There's something deliciously creepy and thrilling about metaphysical events that defy explanation, but I also love stories with a strong historical narrative. Austin's best-known haunted bars fit this description perfectly.

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(Laura Figi/Austonia)

People line up outside 6th Street bars on Sept. 12.

More than 200 Austin bars have recently reclassified as restaurants, bypassing Travis County health rules that keep bars closed amid COVID-19 concerns.

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After six weeks of oscillations, the local trend line in new COVID hospitalizations seems to be pointing more decisively upward.

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(Laura Figi/Austonia)

Travis County Judge Sam Biscoe will not allow area bars to reopen, citing a recent increase in COVID-related hospitalizations in the area.

"I cannot in good conscience allow bars to reopen at 50% capacity at this time," Biscoe said in a statement issued on Wednesday. "The risk to our public health is too great, especially now that students of all ages have returned to the classroom."

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Starting next week, Gov. Greg Abbott will allow Texas bars to reopen at 50% capacity indoors in counties that choose to opt in and where COVID patients account for no more than 15% of hospitalizations.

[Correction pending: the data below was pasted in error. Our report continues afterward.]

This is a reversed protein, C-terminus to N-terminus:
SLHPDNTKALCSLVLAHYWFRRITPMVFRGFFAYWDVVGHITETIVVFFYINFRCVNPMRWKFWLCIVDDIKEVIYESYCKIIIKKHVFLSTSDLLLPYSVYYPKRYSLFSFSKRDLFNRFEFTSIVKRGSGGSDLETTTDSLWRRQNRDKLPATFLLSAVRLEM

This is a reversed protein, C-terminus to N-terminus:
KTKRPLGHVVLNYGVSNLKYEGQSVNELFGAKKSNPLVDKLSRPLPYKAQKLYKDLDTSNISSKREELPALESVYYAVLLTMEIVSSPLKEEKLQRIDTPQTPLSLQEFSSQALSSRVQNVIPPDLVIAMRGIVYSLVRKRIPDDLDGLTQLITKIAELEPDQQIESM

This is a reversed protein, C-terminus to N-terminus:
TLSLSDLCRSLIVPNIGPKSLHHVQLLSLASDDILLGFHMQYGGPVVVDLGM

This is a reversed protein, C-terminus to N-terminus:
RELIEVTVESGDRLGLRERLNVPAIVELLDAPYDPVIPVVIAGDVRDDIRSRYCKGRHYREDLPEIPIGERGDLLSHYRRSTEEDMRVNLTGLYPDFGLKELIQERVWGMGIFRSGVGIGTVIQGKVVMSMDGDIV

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(Office of the Governor)

Texas Gov. Greg Abbott announced that restaurants and other businesses can expand their capacity to 75% starting on Monday in most parts of the state.

In most of the state, businesses that had been limited to 50% capacity—including retail stores, restaurants, office buildings, libraries, museums and gyms—can move to 75% capacity starting on Monday, Texas Gov. Greg Abbott announced on Thursday. Bars must remain closed.

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(Mugshots/Facebook)

Longtime Austin bar MugShots—known for its iconic photo booth and photos lining the walls—has closed its doors after 18 years of operation. Like other Austin businesses, it fell victim to the pandemic.

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(Christin Rowan/Nightcap)

A sign outside Nightcap bar and restaurant in July pushes to let establishments re-open.

Bars with food trucks and other ways to sell and serve food—including food prepared off-site and sold on premises—will be able to get a permit to reopen under a new rule approved Tuesday during a Texas Alcoholic Beverage Commission emergency meeting.

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